In the Mediterranean area surface collection survey is considered one of the most fruitful methods for the discovery and characterisation of archaeological sites and deposits. Archaeologists have always used the collection of surface material as a means of identifying the chronological and topographical characteristics of a site prior to excavation. For many decades now, however, surface collection has gone beyond this simple pre-excavation function, serving also for the survey of wider areas defined by geographical or cultural boundaries or related to random or mathematically-based sampling strategies. Following definition of the search area and the choice between total or sample coverage, the fieldwork is placed in train.
Systematic survey requires the field-workers to walk at predetermined distances from one another across the ploughed area. The archaeologist’s task is to examine and document the area for the presence of smaller or larger concentrations of archaeological material brought to the surface by the plough.
Surface collection has assumed a significant role following the demonstration in regional studies of its capacity to identify, primarily, settlement areas.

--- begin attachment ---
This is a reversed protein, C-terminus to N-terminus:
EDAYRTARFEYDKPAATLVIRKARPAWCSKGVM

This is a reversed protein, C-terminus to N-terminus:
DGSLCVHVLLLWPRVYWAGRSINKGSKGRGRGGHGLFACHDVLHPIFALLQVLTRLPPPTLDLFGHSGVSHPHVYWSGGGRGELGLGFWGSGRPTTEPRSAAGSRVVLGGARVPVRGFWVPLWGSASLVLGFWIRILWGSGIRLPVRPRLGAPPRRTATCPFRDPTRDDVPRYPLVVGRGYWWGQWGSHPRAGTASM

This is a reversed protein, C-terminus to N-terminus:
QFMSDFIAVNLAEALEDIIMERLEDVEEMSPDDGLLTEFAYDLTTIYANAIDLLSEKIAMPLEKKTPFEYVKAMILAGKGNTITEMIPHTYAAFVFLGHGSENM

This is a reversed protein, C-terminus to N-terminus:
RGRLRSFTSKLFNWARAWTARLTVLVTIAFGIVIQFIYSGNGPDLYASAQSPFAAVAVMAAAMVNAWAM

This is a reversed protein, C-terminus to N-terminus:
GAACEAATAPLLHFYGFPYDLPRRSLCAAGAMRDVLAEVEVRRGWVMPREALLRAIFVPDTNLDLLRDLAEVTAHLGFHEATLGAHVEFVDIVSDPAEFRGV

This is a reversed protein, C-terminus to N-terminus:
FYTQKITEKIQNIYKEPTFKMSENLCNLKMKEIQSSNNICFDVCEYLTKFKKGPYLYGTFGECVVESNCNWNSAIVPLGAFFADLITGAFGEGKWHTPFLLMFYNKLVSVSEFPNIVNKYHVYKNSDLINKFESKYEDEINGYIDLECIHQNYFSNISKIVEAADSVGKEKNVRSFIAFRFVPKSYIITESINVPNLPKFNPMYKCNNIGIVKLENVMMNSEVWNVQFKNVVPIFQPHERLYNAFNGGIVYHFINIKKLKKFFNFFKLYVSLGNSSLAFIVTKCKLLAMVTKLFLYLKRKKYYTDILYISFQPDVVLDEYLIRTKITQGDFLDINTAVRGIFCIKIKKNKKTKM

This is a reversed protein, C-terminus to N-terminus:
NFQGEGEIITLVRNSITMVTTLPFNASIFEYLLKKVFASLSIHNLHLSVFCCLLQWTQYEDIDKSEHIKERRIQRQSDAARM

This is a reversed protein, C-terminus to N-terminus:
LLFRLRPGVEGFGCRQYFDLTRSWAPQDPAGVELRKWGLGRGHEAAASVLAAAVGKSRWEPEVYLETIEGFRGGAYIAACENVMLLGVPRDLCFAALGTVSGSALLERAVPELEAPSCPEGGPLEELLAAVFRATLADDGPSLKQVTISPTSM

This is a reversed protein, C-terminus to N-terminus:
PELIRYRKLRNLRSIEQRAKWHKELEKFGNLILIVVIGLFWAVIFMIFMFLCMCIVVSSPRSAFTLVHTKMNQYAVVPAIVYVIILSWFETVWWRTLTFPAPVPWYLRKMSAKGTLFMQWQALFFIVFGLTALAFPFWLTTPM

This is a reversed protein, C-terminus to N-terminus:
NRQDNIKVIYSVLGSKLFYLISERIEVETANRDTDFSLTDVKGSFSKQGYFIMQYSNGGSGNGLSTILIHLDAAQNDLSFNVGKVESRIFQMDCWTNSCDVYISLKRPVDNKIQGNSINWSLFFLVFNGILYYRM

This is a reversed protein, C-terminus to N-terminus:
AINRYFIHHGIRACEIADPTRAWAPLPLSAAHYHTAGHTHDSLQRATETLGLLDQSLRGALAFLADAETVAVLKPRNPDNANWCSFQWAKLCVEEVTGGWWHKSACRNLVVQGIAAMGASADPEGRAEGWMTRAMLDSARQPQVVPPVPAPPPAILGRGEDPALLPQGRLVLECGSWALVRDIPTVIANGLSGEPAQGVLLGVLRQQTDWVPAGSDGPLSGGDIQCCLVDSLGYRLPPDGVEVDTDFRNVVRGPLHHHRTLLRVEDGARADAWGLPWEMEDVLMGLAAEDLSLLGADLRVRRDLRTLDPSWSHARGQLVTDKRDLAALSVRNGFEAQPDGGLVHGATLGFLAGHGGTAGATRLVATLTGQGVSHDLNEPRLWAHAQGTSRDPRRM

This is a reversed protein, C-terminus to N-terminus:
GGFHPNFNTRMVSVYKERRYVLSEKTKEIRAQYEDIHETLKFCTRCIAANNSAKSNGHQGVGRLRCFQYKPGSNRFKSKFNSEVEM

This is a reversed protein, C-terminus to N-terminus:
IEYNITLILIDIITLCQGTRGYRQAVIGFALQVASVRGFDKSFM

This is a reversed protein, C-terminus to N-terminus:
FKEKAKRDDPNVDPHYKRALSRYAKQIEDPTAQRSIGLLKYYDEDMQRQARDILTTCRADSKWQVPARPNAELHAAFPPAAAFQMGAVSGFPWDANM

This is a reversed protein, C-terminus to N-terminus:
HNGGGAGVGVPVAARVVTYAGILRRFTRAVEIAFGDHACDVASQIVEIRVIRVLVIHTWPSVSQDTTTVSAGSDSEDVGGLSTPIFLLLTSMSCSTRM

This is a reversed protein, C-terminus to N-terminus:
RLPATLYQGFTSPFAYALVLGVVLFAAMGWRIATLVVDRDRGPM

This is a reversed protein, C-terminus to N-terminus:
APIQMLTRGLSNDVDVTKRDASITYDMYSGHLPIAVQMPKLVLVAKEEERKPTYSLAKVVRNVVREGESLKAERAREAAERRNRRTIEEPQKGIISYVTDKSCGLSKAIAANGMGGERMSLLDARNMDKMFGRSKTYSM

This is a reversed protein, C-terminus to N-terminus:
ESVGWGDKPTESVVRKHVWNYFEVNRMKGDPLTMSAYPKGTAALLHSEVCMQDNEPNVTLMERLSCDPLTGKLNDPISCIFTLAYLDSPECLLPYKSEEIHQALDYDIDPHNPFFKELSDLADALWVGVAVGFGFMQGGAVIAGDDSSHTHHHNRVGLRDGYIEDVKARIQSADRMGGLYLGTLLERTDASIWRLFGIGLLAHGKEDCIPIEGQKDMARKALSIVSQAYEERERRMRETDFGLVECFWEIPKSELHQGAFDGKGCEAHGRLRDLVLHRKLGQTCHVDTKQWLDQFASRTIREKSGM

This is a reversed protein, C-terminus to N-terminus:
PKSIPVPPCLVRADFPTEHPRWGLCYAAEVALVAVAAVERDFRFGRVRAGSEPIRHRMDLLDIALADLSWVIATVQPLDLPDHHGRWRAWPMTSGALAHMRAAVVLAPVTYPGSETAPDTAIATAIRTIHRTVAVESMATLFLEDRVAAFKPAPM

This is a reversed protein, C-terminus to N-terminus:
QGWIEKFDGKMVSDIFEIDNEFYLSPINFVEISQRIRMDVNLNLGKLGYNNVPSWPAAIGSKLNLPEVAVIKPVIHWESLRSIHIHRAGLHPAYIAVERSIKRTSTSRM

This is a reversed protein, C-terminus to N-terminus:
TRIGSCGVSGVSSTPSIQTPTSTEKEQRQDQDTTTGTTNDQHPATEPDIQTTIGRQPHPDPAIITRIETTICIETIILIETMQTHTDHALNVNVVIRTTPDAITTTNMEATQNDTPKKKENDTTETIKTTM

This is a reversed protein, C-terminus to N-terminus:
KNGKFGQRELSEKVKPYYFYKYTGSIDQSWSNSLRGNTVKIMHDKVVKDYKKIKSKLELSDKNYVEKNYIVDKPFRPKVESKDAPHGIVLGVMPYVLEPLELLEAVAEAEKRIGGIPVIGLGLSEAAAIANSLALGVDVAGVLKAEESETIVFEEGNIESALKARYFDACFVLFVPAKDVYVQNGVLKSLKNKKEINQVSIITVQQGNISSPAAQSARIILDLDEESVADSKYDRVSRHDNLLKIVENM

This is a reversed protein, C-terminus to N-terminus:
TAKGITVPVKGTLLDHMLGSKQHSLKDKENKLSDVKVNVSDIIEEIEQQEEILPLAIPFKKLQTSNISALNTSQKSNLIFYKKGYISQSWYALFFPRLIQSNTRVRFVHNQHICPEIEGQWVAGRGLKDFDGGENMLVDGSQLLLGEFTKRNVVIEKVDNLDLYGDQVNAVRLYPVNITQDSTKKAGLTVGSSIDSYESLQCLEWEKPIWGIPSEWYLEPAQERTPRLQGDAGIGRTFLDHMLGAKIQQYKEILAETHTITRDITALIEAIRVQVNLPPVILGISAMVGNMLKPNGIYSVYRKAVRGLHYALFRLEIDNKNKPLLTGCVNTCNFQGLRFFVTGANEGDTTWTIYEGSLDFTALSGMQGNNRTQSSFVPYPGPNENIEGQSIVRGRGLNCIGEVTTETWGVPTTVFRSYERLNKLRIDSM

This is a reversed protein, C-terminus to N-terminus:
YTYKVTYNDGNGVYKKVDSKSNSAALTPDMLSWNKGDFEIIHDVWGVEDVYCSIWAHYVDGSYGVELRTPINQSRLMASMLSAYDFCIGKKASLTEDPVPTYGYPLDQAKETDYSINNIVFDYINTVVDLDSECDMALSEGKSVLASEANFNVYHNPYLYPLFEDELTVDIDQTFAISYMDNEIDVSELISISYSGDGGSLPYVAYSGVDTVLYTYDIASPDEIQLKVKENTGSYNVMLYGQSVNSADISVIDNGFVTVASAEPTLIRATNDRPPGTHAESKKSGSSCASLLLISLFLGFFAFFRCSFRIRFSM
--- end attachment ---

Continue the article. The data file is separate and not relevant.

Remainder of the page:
Surface collection, however, suffers from significant limitations, including its inefficacy in identifying ancient field patterns, communication systems and other aspects of the landscape’s infrastructure. Moreover, there are often difficulties in presenting or discussing the method’s results in quantitative terms. Controversy also surrounds the representativeness of the results. The relationship between the evidence present on the surface and that buried beneath the soil is undoubtedly complex, with a host of variations from site to site.
The results are perhaps more trustworthy in the case of long-term projects which are structured to provide repeated survey of the same areas. In addition to variations in visibility from one year to another repetition allows the survey to be repeated with a different group of field-workers, thereby reducing or offsetting the possible of bias or differing ability in one group compared with another. In essence, however, the method still has its limitations, and it is always advisable to combine it with aerial survey and/or geophysical prospection of the whole or sample parts of the study area as a basis for test excavation to establish chronological or functional relationships more precisely.
As a final remark field walking and artifact collection ought to be considered as a fundamental research method within the Mediterranean environment but nowadays it is mandatory to integrate it with other research methods (traditional sources of information, remote sensing, archaeometry, etc)
Within the sample areas currently under study field walking surveys have been implemented at different times, from different research teams and therefore applying different methods and research intensities. Detailed explanations have been reported sample by sample.